Marek Mielewczyk was a 13-year-old altar boy when a priest asked him to come to his presbytery.
"This is where I was abused for the first time," he says.
He is one of several victims, now adults, featured in a documentary about Polish priests who sexually abused children.
Tomasz and Marek Sekielski's film, Don't Tell Anyone, was watched 20 million times in the first week of its digital release – and prompted an unprecedented challenge to Poland's Roman Catholic Church.
More than 90% of Poles identity themselves as Catholics. For many, the Church and its rituals do not just provide spiritual comfort: they are part of a national identity.
That might explain why Poles have been slow to question the behaviour of some of their own priests, despite sex abuse scandals in the Catholic Church in Ireland, the USA and neighbouring Germany.
Monika, 28, did not appear in the film. But she told the BBC about years of abuse during supposed exorcisms by priests around Poland when she was a teenager.
Her parents saw the priests "as heroes, people who were fighting against the devil himself" - but she believes they were manipulated.
You may find some of the details in this story upsetting.
The Catholic Church defended Polish culture, language and identity as the country was ruled by three occupying empires in the 19th Century.
After World War Two, the Church – and Polish Pope John Paul II – gave strength to the democratic Solidarity movement, helping it overthrow communist rule.
But the documentary has sullied that reputation.
Shortly after the film's release, an opinion poll suggested 67% of Poles regarded the Church's response as inadequate and 87% said its authority had been diminished.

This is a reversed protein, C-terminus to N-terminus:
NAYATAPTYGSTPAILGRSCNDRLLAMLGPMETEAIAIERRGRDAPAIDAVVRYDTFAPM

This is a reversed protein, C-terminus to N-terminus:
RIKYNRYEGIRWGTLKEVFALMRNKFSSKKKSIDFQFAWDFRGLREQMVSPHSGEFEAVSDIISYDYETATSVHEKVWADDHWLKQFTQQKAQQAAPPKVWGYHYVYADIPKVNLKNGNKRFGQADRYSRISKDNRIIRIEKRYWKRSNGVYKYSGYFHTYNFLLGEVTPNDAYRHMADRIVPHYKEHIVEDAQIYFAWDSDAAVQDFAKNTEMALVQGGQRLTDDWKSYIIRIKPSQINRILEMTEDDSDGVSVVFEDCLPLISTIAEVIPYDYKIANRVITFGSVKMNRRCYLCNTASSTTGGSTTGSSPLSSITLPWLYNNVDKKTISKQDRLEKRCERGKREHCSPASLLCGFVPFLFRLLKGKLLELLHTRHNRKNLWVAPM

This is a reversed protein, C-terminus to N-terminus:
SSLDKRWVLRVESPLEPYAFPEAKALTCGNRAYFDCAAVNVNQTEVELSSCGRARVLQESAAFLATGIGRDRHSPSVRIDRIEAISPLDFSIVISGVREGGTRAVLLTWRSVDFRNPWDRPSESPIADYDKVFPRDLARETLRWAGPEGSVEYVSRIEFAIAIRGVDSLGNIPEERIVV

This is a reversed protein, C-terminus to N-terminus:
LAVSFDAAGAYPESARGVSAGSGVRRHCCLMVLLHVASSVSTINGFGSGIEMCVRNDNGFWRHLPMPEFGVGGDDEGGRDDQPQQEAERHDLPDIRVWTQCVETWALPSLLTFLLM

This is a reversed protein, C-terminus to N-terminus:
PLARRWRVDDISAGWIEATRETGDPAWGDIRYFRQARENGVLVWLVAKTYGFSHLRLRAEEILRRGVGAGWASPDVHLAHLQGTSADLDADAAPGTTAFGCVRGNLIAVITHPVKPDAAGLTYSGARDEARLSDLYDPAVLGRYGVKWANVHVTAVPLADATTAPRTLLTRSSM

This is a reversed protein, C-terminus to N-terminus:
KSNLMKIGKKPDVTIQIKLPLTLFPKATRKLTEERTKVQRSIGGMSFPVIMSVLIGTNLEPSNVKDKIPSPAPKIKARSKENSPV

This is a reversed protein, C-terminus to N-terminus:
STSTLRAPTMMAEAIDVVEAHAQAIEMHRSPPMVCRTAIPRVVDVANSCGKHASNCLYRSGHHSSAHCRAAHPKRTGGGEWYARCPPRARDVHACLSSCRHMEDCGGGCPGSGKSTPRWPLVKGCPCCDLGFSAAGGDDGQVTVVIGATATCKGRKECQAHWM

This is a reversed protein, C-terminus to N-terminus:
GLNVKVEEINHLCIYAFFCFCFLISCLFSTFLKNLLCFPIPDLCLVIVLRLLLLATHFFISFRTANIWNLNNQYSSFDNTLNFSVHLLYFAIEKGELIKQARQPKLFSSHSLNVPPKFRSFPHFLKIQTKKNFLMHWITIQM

How Marek challenged the Church
Marek Mielewczyk was abused for five years.
"I didn't know about things like masturbation and touching. I had no idea about homosexual relations. I didn't know that an adult could abuse a child," says Mr Mielewczyk.
"He told me not to tell anyone, not to talk about it at school, and that's what happened."
The abuse continued until one Christmas Eve when he was 18, and he tried to kill himself by taking pills. His parents only discovered what had happened to him after he told a doctor why he had been suicidal.
When the doctor informed the local bishop about the case, he wrote back saying he was aware of the abuse.
Marek, now 50, has identified his abuser as Fr Andrzej Srebrzynski, and the documentary says the priest was subsequently moved from parish to parish for the next 28 years.
He was only removed from the priesthood in 2015. Even then, he was filmed taking part in a religious procession wearing his priestly vestments.
Fr Srebrzynski denies abusing Marek, arguing that it was another priest who molested him. A judge in 2017 ordered him to apologise to his victim, and he is appealing against the ruling.
How damaging for Church?
"There are no words to express our shame," Polish bishops said in a statement issued in the days following the documentary's release - acknowledging they had not done enough to prevent abuse.
Adam Szostkiewicz, a columnist for Polityka weekly, believes there is now a readiness for people to make the bishops responsible for their silence.
"This process will take time, but for me, it's a point of no return for the Church," he said.